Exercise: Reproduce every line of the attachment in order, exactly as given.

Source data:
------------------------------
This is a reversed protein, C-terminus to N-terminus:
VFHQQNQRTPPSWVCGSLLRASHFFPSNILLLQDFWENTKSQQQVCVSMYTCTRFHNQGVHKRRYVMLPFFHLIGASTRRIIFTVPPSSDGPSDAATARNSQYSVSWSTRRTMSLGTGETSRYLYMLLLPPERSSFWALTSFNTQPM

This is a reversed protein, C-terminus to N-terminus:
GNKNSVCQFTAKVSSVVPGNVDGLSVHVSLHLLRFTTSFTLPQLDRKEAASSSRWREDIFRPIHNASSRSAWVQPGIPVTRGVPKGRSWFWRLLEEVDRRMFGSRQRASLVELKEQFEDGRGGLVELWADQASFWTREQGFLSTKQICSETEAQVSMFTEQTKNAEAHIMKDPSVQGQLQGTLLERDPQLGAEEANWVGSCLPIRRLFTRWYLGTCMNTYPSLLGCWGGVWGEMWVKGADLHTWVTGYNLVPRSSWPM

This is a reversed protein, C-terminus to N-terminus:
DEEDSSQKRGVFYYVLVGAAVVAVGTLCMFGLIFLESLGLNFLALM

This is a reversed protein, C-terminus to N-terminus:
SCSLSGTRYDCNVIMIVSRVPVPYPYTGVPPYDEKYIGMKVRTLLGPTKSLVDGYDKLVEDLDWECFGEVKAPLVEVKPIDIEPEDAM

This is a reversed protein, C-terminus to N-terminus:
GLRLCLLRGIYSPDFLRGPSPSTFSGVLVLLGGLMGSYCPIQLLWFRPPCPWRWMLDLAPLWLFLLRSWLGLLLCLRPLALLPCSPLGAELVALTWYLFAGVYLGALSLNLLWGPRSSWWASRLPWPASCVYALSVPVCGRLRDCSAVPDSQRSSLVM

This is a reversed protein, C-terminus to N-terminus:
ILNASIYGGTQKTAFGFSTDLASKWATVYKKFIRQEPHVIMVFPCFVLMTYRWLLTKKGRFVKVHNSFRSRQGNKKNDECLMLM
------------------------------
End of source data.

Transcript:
This is a reversed protein, C-terminus to N-terminus:
VFHQQNQRTPPSWVCGSLLRASHFFPSNILLLQDFWENTKSQQQVCVSMYTCTRFHNQGVHKRRYVMLPFFHLIGASTRRIIFTVPPSSDGPSDAATARNSQYSVSWSTRRTMSLGTGETSRYLYMLLLPPERSSFWALTSFNTQPM

This is a reversed protein, C-terminus to N-terminus:
GNKNSVCQFTAKVSSVVPGNVDGLSVHVSLHLLRFTTSFTLPQLDRKEAASSSRWREDIFRPIHNASSRSAWVQPGIPVTRGVPKGRSWFWRLLEEVDRRMFGSRQRASLVELKEQFEDGRGGLVELWADQASFWTREQGFLSTKQICSETEAQVSMFTEQTKNAEAHIMKDPSVQGQLQGTLLERDPQLGAEEANWVGSCLPIRRLFTRWYLGTCMNTYPSLLGCWGGVWGEMWVKGADLHTWVTGYNLVPRSSWPM

This is a reversed protein, C-terminus to N-terminus:
DEEDSSQKRGVFYYVLVGAAVVAVGTLCMFGLIFLESLGLNFLALM

This is a reversed protein, C-terminus to N-terminus:
SCSLSGTRYDCNVIMIVSRVPVPYPYTGVPPYDEKYIGMKVRTLLGPTKSLVDGYDKLVEDLDWECFGEVKAPLVEVKPIDIEPEDAM

This is a reversed protein, C-terminus to N-terminus:
GLRLCLLRGIYSPDFLRGPSPSTFSGVLVLLGGLMGSYCPIQLLWFRPPCPWRWMLDLAPLWLFLLRSWLGLLLCLRPLALLPCSPLGAELVALTWYLFAGVYLGALSLNLLWGPRSSWWASRLPWPASCVYALSVPVCGRLRDCSAVPDSQRSSLVM

This is a reversed protein, C-terminus to N-terminus:
ILNASIYGGTQKTAFGFSTDLASKWATVYKKFIRQEPHVIMVFPCFVLMTYRWLLTKKGRFVKVHNSFRSRQGNKKNDECLMLM